Research Article: Transfusion of standard-issue packed red blood cells induces pulmonary vasoconstriction in critically ill patients after cardiac surgery—A randomized, double-blinded, clinical trial

Date Published: March 11, 2019

Publisher: Public Library of Science

Author(s): Joanna Baron-Stefaniak, Gerda C. Leitner, Nina K. I. Küntzel, Elias L. Meyer, Michael J. Hiesmayr, Roman Ullrich, David M. Baron, Iratxe Puebla.

http://doi.org/10.1371/journal.pone.0213000

Abstract

Experimental and volunteer studies have reported pulmonary vasoconstriction during transfusion of packed red blood cells (PRBCs) stored for prolonged periods. The primary aim of this study was to evaluate whether transfusion of PRBCs stored over 21 days (standard-issue, siPRBCs) increases pulmonary artery pressure (PAP) to a greater extent than transfusion of PRBCs stored for less then 14 days (fresh, fPRBCs) in critically ill patients following cardiac surgery. The key secondary aim was to assess whether the pulmonary vascular resistance index (PVRI) increases after transfusion of siPRBCs to a greater extent than after transfusion of fPRBCs.

The study was performed as a single-center, double-blinded, parallel-group, randomized clinical trial. Leukoreduced PRBCs were transfused while continuously measuring hemodynamic parameters. Systemic concentrations of syndecan-1 were measured to assess glycocalyx injury. After randomizing 19 patients between January 2014 and June 2016, the study was stopped due to protracted patient recruitment.

Of 19 randomized patients, 11 patients were transfused and included in statistical analyses. Eight patients were excluded prior to transfusion, 6 patients received fPRBCs (10±3 storage days), whereas 5 patients received siPRBCs (33±4 storage days). The increase in PAP (7±3 vs. 2±2 mmHg, P = 0.012) was greater during transfusion of siPRBCs than during transfusion of fPRBCs. In addition, the change in PVRI (150±89 vs. -4±37 dyn·s·cm-5·m2, P = 0.018) was greater after transfusion of siPRBCs than after transfusion of fPRBCs. The increase in PAP correlated with the change of systemic syndecan-1 concentrations at the end of transfusion (R = 0.64,P = 0.034).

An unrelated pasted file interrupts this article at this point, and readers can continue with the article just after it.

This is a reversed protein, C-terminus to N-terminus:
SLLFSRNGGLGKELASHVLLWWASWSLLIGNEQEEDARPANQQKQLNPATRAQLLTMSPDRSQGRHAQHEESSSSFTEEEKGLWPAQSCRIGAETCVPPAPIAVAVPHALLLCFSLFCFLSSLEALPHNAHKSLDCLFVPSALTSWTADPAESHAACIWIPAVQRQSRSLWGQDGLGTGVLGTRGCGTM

Although this study is underpowered and results require verification in larger clinical trials, our findings suggest that transfusion of siPRBCs increases PAP and PVRI to a greater extent than transfusion of fPRBCs in critically ill patients following cardiac surgery. Glycocalyx injury might contribute to pulmonary vasoconstriction associated with transfusion of stored blood.

Partial Text

Current transfusion practice allows for storage of packed red blood cells (PRBCs) up to 42 days, with the oldest compatible PRBC unit being assigned for transfusion (standard-issue PRBCs, siPRBCs). Observational studies indicate that transfusion of PRBCs stored for prolonged periods increases the risk of kidney injury and infection, and prolongs the length of hospital stay and time to extubation in patients undergoing cardiac surgery [1–3]. Furthermore, a meta-analysis in this patient population revealed that transfusion of stored PRBCs increases mortality risk [4]. In contrast, recent randomized controlled trials suggest that transfusion of siPRBCs does not negatively affect survival in a general population of hospitalized patients [5], in critically ill patients [6], or in patients following cardiac surgery [7].

This study was performed as a double-blinded, parallel-group, randomized clinical trial at the General Hospital of Vienna in accordance with the ethical standards stated in the Declaration of Helsinki. The CONSORT (Consolidated Standards of Reporting Trials) guidelines were used to guide the preparation of this article. Ethical approval for this study (reference number 1239/2013) was provided by the Ethical Committee of the Medical University of Vienna, Vienna, Austria. The study was registered at clinicaltrials.gov (NCT02050230) on January 17, 2014. Written informed consent was obtained from each patient before enrollment. Patients were screened for enrollment from January 2014 until June 2016.

Nineteen patients were randomized between January 2014 and June 2016, of which 7 patients were not transfused and excluded prior to study procedures and measurements (Fig 1). One patient developed a severe adverse event due to a hemolytic reaction (from which she fully recovered) and was excluded from analysis. Eleven patients completed the study and were included in the final analysis.

In this double-blinded, randomized clinical study we investigated whether transfusion of PRBCs induces pulmonary vasoconstriction in critically ill patients following cardiac surgery. The study was terminated due to protracted patient recruitment and remained underpowered. In the 11 critically ill patients included in the study, transfusion of siPRBCs increased PAP and PVRI to a greater extent than transfusion of fPRBCs. Additionally, SVRI increased after transfusion of siPRBCs, but not after transfusion of fPRBCs. Mean arterial pressure and cardiac output did not differ among groups. Furthermore, the increase in PAP was associated with an increase in concentrations of SDC, a marker of glycocalyx injury.

 

Source:

http://doi.org/10.1371/journal.pone.0213000

 

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